Encouragingly we know this: children learn more in the first four years of life without expert input than in all the rest of their formal education put together. In their early years children build wisdom by designing, creating, experimenting and exploring. They gradually build a little picture of their world, the common sense and make believe world in which they as children may fully engage.
When teachers and parents see a child who is a reluctant to learn our response is all to often to do what we must do. We solve problems by acting upon them. We fix by doing. But that only works when there already is wisdom. Wisdom requires first that we enter into it. Take their hand and enter in to learning, knowledge, and wisdom together. In time they will mature. They will grow in wisdom. They will gain the sense of purpose and achievement that must underlie the daily practice.
I always suggest that we teach our children while they sit on our laps such that children are enveloped as in the womb of mother's wisdom. When that's impractical even sitting together at a table can be the equivalent. Share your curiosity, your choices, how you learn from mistakes, and how you temper your thoughts. It's not what we do to solve our child's problem, rather it's who we are in the life of that child that will lead to wisdom. Set up a power struggle and you will lose sooner or later. Set up a partnership and you will succeed together.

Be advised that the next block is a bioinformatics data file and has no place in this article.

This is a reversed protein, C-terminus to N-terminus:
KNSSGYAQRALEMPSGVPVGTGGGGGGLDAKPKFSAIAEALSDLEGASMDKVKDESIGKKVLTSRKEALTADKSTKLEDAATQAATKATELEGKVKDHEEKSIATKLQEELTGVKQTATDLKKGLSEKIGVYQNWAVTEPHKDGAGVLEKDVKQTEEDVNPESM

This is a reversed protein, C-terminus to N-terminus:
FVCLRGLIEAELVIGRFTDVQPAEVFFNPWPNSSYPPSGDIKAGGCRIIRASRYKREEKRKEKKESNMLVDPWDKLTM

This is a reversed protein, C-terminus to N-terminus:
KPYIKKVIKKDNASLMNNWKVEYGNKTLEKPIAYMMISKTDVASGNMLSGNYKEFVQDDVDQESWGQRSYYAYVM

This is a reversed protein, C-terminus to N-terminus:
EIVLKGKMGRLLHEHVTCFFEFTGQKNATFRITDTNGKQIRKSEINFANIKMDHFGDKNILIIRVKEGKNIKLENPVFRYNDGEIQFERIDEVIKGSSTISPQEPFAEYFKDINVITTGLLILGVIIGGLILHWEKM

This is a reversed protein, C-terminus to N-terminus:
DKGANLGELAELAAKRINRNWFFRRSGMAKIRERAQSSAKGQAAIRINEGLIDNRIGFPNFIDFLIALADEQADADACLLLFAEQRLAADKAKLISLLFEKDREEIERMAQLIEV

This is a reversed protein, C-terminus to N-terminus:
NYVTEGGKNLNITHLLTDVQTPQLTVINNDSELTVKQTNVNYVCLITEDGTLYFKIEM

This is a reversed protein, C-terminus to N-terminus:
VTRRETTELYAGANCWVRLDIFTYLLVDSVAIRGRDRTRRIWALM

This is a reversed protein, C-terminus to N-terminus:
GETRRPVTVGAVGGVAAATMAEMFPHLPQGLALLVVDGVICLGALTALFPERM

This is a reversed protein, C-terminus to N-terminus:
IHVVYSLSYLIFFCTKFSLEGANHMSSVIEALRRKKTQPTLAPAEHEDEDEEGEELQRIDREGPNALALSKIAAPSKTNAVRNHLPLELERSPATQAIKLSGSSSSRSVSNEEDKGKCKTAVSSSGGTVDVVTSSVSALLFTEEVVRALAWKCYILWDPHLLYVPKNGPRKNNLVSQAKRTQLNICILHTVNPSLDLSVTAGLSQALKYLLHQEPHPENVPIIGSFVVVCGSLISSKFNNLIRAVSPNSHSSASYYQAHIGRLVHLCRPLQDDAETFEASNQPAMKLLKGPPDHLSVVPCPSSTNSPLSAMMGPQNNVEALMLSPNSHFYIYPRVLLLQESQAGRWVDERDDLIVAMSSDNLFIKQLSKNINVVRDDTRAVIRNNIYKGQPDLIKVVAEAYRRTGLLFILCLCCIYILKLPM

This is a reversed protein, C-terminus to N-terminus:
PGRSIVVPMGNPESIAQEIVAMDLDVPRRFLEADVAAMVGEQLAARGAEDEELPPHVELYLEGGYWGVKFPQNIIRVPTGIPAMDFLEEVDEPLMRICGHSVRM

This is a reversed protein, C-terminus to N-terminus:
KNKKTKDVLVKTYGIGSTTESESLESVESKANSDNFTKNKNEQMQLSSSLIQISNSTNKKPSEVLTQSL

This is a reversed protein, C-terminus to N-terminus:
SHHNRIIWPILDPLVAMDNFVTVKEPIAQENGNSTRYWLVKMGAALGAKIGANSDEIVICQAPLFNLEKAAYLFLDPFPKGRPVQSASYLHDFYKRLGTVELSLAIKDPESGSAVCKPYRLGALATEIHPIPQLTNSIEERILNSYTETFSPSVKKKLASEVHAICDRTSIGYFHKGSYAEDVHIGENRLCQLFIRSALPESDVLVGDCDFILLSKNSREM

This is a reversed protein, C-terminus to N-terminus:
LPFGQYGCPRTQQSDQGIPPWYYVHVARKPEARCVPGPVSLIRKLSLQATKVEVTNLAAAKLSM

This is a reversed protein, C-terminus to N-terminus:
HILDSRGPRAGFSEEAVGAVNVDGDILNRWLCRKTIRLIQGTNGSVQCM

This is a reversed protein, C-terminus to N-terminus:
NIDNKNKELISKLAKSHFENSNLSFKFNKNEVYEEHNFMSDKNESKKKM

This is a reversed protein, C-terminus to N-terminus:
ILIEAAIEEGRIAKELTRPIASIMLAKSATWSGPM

Use materials curriculum, workbooks, programs and websites as an extension of yourself. Own the materials; do not let them own you. They are not your children's teachers. If a child is a reluctant learner, enter into his or her life. Enter into wisdom together. It's not what you give them to do, it's who you are that will build knowledge and by it true wisdom.
Proverbs 4: 20-27
My son, pay attention to what I say. Listen closely to my words. Don’t let them out of your sight. Never stop thinking about them. These words are the secret of life and health to all who discover them. Above all, be careful what you think because your thoughts control your life. Don’t bend the truth or say things that you know are not right. Keep your eyes on the path, and look straight ahead. Make sure you are going the right way, and nothing will make you fall. Don’t go to the right or to the left, and you will stay away from evil.
Feb. 28 Term Two Portfolios due
March 14 Term Two Report Cards due
April 28 & 29 CHEC
Questions as organizers:
I recently received this document in which they have formatted many aspects of the curriculum into topical questions. Questions such as these might be a big break through for some. Please click the link and download the documents and find the questions relevant to your grade. Setting out to answer these questions would quickly align your thinking and planning with the BC Ed Plan. I'll be asking each of you which of these questions you want to answer for the next portfolio.
|Download Word Doc||View in Browser|
|Social Studies Questions||Social Studies Questions|
|Social Studies Activities||Social Studies Activities|
|Science Questions||Science Questions|